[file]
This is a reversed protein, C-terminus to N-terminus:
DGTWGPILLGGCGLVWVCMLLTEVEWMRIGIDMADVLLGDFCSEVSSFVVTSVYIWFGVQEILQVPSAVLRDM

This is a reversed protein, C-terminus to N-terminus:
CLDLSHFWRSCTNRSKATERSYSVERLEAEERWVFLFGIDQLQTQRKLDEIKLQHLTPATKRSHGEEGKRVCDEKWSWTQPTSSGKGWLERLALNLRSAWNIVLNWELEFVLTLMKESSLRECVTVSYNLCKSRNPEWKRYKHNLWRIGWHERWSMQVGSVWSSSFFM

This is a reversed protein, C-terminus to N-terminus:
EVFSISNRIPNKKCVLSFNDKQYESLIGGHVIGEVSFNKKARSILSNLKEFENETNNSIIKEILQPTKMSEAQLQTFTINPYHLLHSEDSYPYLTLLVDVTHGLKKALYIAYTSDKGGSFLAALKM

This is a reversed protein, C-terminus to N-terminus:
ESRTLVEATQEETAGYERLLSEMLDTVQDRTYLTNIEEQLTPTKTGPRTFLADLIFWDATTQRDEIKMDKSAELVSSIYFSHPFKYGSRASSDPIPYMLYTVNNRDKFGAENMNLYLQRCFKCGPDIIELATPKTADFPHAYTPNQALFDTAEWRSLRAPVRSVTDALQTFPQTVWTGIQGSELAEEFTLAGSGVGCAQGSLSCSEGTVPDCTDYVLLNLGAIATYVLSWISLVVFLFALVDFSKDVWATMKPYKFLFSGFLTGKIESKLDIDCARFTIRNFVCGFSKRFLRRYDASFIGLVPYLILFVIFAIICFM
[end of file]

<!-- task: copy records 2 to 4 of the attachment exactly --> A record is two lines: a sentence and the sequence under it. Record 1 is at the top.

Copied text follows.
This is a reversed protein, C-terminus to N-terminus:
CLDLSHFWRSCTNRSKATERSYSVERLEAEERWVFLFGIDQLQTQRKLDEIKLQHLTPATKRSHGEEGKRVCDEKWSWTQPTSSGKGWLERLALNLRSAWNIVLNWELEFVLTLMKESSLRECVTVSYNLCKSRNPEWKRYKHNLWRIGWHERWSMQVGSVWSSSFFM

This is a reversed protein, C-terminus to N-terminus:
EVFSISNRIPNKKCVLSFNDKQYESLIGGHVIGEVSFNKKARSILSNLKEFENETNNSIIKEILQPTKMSEAQLQTFTINPYHLLHSEDSYPYLTLLVDVTHGLKKALYIAYTSDKGGSFLAALKM

This is a reversed protein, C-terminus to N-terminus:
ESRTLVEATQEETAGYERLLSEMLDTVQDRTYLTNIEEQLTPTKTGPRTFLADLIFWDATTQRDEIKMDKSAELVSSIYFSHPFKYGSRASSDPIPYMLYTVNNRDKFGAENMNLYLQRCFKCGPDIIELATPKTADFPHAYTPNQALFDTAEWRSLRAPVRSVTDALQTFPQTVWTGIQGSELAEEFTLAGSGVGCAQGSLSCSEGTVPDCTDYVLLNLGAIATYVLSWISLVVFLFALVDFSKDVWATMKPYKFLFSGFLTGKIESKLDIDCARFTIRNFVCGFSKRFLRRYDASFIGLVPYLILFVIFAIICFM